Hedging = Wildlife!

Hedgehog-500x450With the loss of so many countryside hedges over recent years, those planted in our gardens have become increasingly important in helping our native wildlife to survive – and with just a little planning even the smallest of hedges can become a major wildlife asset in your garden – and it will look wonderful too!

Careful selection of your plants will encourage the widest cross-section of wildlife – and if you provide wildlife with the protection, nest sites, safe ‘corridors’ and food sources that a hedge offers, you’ll reap the rewards as they deal with unwanted visitors to your garden, and if you’re lucky you’ll get to see them too!



Who will visit?

All manner of creatures are attracted by hedges, here are just a few of those you might expect to see:

  • Bee-&-HawthornBees and hoverflies
  • Moths and butterflies
  • Earwigs, beetles and bugs
  • Frogs and toads
  • Hedgehogs
  • Mice
  • Garden snails, spiders and slugs
  • Birds such as hedge sparrows, redwings, blackcaps



Our top tips for a wildlife hedge include:

Wood-MouseUsing more than one species of plant to ensure diversity of protective cover and food supplies.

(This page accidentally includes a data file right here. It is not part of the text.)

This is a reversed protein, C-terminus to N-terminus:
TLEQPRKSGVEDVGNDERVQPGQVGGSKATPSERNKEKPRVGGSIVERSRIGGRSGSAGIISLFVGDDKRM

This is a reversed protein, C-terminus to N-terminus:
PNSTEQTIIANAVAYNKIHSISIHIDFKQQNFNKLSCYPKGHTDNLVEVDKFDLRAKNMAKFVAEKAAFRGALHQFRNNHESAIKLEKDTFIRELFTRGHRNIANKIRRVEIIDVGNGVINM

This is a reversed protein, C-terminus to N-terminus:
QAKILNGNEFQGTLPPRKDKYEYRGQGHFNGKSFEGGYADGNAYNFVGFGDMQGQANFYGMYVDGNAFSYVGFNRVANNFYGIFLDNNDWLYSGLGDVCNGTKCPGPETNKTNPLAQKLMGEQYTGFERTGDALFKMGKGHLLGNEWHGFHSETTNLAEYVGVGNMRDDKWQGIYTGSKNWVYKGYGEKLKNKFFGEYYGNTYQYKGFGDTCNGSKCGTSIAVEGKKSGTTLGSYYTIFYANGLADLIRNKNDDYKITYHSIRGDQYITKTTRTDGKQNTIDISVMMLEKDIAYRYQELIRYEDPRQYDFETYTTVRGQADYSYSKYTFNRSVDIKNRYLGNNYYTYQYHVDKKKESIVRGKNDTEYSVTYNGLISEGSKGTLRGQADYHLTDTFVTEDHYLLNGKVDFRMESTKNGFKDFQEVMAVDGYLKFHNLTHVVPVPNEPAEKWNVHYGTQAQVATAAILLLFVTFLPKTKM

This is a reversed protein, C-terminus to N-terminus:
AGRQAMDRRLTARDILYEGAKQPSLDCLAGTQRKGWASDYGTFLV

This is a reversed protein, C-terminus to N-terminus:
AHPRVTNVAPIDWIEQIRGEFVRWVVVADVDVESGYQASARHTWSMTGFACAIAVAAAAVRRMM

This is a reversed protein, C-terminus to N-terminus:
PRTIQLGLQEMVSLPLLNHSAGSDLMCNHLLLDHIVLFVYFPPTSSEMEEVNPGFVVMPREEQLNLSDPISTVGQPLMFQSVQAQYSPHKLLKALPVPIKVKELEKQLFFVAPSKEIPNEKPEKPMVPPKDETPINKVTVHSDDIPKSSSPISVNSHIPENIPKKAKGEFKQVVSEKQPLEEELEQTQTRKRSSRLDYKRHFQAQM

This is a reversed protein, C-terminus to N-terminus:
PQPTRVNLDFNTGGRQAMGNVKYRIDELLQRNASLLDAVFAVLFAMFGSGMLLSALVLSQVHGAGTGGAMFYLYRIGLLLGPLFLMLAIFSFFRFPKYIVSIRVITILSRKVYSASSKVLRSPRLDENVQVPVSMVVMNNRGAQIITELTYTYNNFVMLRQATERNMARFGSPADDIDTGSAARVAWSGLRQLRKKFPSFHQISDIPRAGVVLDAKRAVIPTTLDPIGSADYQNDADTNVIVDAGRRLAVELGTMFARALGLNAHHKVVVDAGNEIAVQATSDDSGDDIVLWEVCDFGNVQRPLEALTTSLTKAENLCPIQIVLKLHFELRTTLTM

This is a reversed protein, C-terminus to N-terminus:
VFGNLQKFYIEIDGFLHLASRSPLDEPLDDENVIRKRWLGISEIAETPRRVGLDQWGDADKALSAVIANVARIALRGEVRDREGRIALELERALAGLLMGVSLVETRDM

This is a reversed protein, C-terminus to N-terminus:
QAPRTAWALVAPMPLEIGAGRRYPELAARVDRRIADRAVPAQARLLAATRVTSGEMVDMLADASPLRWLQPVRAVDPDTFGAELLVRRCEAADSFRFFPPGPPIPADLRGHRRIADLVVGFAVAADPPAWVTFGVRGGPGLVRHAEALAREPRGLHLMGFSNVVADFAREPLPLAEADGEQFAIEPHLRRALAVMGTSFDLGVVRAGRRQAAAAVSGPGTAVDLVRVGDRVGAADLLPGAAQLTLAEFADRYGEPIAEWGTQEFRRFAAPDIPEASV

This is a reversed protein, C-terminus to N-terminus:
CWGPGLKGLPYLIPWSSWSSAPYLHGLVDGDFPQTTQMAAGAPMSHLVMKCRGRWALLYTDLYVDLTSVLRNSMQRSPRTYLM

Choosing hardy shrubs such as hawthorn, field maple and pyracantha which will make your hedge interesting to look at as well as attracting a wide range of insects and birds.

Growing plants such as violets, wood anemones, primroses and celandine along the bottom of your hedge to attract nectar-loving insects.

Trimming once a year – preferably in winter when plants (and wildlife!) are dormant – to an ‘A’ shape where the bottom of your hedge is slightly wider than the top. This will help keep it stable during any snow fall or strong winds.

Not being too tidy! Leaf litter and seed heads attract hedgehogs, birds, small mammals and insects.

RedwingAnd don’t worry if you already have a conifer hedge – these offer snug roosting sites for small birds on cold nights, places for insects such as ladybirds to hibernate, and nest sites for garden birds too – and you can always add wild roses and clematis to them to make them more attractive – for you and for wildlife!

Now is a great time to plant a new hedge, so if you’ve decided you want one but aren’t sure how to go about planting it then check out our guide here – and don’t forget you can use bare root plants or potted shrubs.

We have a great selection of plants for hedging in-store now, and if you need help or advice, our expert staff will be pleased to help!


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